The New Musicals category of the 2005 holiday gift list was overloaded with something for everyone, led by The Light in the Piazza and including items ranging from Dirty Rotten Scoundrels to Jersey Boys. Last year saw the release of 10 original Broadway cast albums, up from only two in 2004; 2006 collapsed back to – well, it's hard to define the number.
Technically speaking, there is only one original cast album of a new Broadway musical on our list: The entertaining, endearing and extremely funny Drowsy Chaperone [Ghostlight 7915584411]. The score is a tad more functional than flavorful, but no matter. Not when you have Sutton Foster, Bob Martin, Beth Leavel, Ed Hibbert, Danny Burstein and the rest on hand.
If we are not too technical about it, we may include other cast albums that are not exactly Broadway, starting with the delightful White Christmas [Ghostlight 7915581225]. (This is from the producers and orchestrator of The Drowsy Chaperone, as it happens.) White Christmas is a traditional Broadway musical with that good, old-fashioned Broadway sound, and no apologies – even if it has not yet reached the so-called Great White Way. The score is stocked with tuneful song after tuneful song, courtesy of I. Berlin. Brian D'Arcy James leads the cast, Karen Morrow offers an assist, and the music department make this Christmas a happy holiday. Billy Elliott [Decca Broadway B000613072] is a London, rather than Broadway, cast album. Still, based on current practice it may well be the only English-language cast album we get, even after Billy Elliott becomes — presumably — a big Broadway hit. Parts of Elton John's score are impressive, especially in comparison with his other musicals.
The same question – will there be a new cast album? — might be asked of Grey Gardens [PS Classics PS-642]. Will they issue a new-and-expanded disc reflecting the significant changes that were made between Playwrights Horizons and the Walter Kerr? In any event, the Off-Broadway cast album of Scott Frankel and Michael Korie's Grey Gardens heads our 2006 list, being the most impressive new theatre CD since Light in the Piazza. Headed by Christine Ebersole and Mary Louise Wilson, this one makes for fascinating listening.
The year has seen an impressive selection of Off-Broadway cast albums, with the Messrs. LaChiusa, Gordon and Flaherty all bringing musicals of note. All three, let it be said, underwent problematic productions (if you define problematic as meeting qualified reviews and disappointing business). Yes, all three were difficult; but two or three spins on the old victrola — or, rather, plays on the new iPod — make a pretty convincing argument for the talent on display.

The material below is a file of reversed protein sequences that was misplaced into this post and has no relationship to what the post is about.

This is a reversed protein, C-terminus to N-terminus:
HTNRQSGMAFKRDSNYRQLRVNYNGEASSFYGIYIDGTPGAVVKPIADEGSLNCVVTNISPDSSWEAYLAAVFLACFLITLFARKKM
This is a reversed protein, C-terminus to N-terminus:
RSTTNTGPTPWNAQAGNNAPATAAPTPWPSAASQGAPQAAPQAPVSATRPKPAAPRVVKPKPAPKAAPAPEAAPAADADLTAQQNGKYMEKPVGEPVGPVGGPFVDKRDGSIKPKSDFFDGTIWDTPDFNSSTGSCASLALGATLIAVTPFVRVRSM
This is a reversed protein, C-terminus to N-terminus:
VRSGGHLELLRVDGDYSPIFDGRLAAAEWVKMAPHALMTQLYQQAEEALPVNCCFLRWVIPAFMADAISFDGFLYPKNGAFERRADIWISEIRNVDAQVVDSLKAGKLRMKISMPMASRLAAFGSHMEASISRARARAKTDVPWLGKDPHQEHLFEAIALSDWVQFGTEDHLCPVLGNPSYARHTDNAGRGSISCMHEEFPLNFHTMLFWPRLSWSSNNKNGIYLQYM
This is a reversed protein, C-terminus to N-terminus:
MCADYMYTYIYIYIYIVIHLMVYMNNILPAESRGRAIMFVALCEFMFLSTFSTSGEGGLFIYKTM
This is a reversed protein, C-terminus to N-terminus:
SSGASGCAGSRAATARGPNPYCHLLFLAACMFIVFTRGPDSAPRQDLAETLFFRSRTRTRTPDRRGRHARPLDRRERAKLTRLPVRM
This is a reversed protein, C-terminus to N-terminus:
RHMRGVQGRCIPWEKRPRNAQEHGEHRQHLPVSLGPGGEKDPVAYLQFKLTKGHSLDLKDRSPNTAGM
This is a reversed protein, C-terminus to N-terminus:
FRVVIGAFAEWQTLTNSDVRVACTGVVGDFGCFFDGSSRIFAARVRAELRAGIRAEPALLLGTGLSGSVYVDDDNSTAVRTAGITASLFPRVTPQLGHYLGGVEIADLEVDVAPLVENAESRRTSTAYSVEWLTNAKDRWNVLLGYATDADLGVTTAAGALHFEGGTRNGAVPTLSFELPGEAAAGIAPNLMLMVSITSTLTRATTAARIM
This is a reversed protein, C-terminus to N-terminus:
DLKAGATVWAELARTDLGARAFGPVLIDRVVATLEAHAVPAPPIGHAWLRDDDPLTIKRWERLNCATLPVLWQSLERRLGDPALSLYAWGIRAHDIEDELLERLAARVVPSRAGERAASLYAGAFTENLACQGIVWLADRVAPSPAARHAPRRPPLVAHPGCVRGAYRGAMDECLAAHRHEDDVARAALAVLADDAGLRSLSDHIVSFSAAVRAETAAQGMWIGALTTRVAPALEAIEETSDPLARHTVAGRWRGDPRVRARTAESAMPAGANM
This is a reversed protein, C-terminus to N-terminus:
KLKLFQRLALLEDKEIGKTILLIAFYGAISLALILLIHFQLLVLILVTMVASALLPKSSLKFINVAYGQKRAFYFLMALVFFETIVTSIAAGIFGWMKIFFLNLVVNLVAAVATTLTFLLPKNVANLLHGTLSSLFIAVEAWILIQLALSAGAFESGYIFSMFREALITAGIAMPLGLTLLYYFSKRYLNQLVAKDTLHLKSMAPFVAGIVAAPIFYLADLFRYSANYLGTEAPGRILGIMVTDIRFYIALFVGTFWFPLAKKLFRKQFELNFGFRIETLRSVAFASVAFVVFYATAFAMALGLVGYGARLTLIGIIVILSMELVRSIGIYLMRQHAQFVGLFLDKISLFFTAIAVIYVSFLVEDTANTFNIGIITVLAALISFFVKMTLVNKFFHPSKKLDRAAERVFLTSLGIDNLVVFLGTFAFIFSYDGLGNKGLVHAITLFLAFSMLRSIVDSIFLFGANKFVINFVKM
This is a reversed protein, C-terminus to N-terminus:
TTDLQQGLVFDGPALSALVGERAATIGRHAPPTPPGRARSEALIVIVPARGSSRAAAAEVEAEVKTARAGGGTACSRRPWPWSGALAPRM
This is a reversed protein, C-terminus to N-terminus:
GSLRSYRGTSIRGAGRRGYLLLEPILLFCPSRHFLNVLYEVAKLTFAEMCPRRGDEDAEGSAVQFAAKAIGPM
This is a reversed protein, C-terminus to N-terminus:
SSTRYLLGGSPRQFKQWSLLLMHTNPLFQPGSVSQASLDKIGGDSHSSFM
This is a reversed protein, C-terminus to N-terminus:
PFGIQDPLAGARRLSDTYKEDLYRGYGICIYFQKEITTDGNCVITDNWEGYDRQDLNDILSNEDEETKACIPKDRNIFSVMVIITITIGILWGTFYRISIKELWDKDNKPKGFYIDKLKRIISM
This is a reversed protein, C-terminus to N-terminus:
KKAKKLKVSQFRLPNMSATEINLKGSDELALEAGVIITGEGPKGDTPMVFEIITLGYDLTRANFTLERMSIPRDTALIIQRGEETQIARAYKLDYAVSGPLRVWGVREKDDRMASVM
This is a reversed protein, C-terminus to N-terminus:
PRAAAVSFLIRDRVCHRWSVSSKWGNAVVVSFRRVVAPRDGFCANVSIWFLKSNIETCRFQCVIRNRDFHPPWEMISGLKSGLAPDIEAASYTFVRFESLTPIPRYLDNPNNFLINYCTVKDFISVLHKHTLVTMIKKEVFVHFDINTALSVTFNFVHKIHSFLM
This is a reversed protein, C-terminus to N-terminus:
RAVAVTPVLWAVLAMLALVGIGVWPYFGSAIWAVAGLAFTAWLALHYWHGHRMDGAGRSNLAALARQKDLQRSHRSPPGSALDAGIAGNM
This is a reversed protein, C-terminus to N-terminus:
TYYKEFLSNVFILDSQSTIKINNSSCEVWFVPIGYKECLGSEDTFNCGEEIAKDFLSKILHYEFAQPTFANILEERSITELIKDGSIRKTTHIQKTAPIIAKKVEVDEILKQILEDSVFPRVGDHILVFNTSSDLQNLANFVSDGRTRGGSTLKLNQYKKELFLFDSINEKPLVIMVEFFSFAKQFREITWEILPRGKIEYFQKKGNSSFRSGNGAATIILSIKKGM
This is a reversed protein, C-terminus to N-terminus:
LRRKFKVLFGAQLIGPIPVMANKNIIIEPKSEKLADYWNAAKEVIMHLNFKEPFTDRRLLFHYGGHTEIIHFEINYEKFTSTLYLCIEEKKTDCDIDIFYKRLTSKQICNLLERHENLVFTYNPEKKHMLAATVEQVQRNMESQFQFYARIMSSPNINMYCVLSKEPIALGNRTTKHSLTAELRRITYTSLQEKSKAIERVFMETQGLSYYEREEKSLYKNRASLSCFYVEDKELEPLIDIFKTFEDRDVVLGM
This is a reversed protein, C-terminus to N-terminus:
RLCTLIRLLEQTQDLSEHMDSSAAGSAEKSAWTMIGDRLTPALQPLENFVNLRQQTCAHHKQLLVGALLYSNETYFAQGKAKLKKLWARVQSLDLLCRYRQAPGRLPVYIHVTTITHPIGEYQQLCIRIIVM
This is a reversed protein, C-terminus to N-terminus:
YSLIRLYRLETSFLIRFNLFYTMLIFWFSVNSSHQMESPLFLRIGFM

See What I Wanna See [Ghostlight 7915584408] is yet another arresting score from Michael John LaChiusa. Yes, the man seems to have a tendency to alienate some listeners, but he can certainly write musical theatre. Idina Menzel, Marc Kudisch, Mary Testa and Henry Stram lead the cast. Dream True [PS Classics PS 9641] is a studio cast amalgamation of several versions of this problematic show which — alas — never found its form. Even so, the score (by Ian Gordon and Tina Landau) is impressively rich. The cast includes Brian D'Arcy James (again), Jason Danieley, Jessica Molaskey, Victoria Clark, Kelli O'Hara, and Jeff McCarthy — how's that for a lineup! Stephen Flaherty and Lynn Ahrens' Dessa Rose [Jay CDJAY2 1392] is engrossing and adventurous on CD, which was perhaps not the case in its New York premiere. This is serious musical theatre with moments of great beauty and some superb writing. On hand is another incredibly strong cast: LaChanze, Rachel York, Norm Lewis and Michael Hayden. Also of note is It's Only Life [PS Classics PS-639], an anthology revue featuring the songs of John Bucchino. Bucchino is an intelligent and original songwriter; he has had far less exposure than his peers, but is well worth the acquaintance. The cast, again, is superb: Jessica Molaskey (again), Gavin Creel, Billy Porter, Brooks Ashmanskas and Andrea Burns.